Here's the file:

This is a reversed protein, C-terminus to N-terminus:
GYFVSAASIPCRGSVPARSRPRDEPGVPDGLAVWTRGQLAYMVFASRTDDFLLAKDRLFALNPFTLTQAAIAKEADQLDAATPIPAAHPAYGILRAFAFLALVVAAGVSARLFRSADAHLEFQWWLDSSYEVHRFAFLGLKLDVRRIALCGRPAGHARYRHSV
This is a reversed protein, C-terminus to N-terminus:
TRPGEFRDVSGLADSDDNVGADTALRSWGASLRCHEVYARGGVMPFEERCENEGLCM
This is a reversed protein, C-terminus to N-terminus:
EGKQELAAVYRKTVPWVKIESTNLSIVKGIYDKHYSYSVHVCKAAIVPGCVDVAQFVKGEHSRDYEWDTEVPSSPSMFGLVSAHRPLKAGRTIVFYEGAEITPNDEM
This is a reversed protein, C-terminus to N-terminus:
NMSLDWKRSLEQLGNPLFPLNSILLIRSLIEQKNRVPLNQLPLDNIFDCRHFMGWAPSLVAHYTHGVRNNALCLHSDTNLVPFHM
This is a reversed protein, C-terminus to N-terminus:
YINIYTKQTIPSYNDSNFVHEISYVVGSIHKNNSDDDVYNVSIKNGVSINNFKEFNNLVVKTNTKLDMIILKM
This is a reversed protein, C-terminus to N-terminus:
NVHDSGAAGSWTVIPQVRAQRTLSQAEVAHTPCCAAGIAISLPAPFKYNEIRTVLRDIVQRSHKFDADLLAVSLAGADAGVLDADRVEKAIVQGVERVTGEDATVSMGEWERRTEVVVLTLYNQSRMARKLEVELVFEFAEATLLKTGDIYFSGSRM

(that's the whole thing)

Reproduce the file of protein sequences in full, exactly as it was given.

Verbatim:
This is a reversed protein, C-terminus to N-terminus:
GYFVSAASIPCRGSVPARSRPRDEPGVPDGLAVWTRGQLAYMVFASRTDDFLLAKDRLFALNPFTLTQAAIAKEADQLDAATPIPAAHPAYGILRAFAFLALVVAAGVSARLFRSADAHLEFQWWLDSSYEVHRFAFLGLKLDVRRIALCGRPAGHARYRHSV
This is a reversed protein, C-terminus to N-terminus:
TRPGEFRDVSGLADSDDNVGADTALRSWGASLRCHEVYARGGVMPFEERCENEGLCM
This is a reversed protein, C-terminus to N-terminus:
EGKQELAAVYRKTVPWVKIESTNLSIVKGIYDKHYSYSVHVCKAAIVPGCVDVAQFVKGEHSRDYEWDTEVPSSPSMFGLVSAHRPLKAGRTIVFYEGAEITPNDEM
This is a reversed protein, C-terminus to N-terminus:
NMSLDWKRSLEQLGNPLFPLNSILLIRSLIEQKNRVPLNQLPLDNIFDCRHFMGWAPSLVAHYTHGVRNNALCLHSDTNLVPFHM
This is a reversed protein, C-terminus to N-terminus:
YINIYTKQTIPSYNDSNFVHEISYVVGSIHKNNSDDDVYNVSIKNGVSINNFKEFNNLVVKTNTKLDMIILKM
This is a reversed protein, C-terminus to N-terminus:
NVHDSGAAGSWTVIPQVRAQRTLSQAEVAHTPCCAAGIAISLPAPFKYNEIRTVLRDIVQRSHKFDADLLAVSLAGADAGVLDADRVEKAIVQGVERVTGEDATVSMGEWERRTEVVVLTLYNQSRMARKLEVELVFEFAEATLLKTGDIYFSGSRM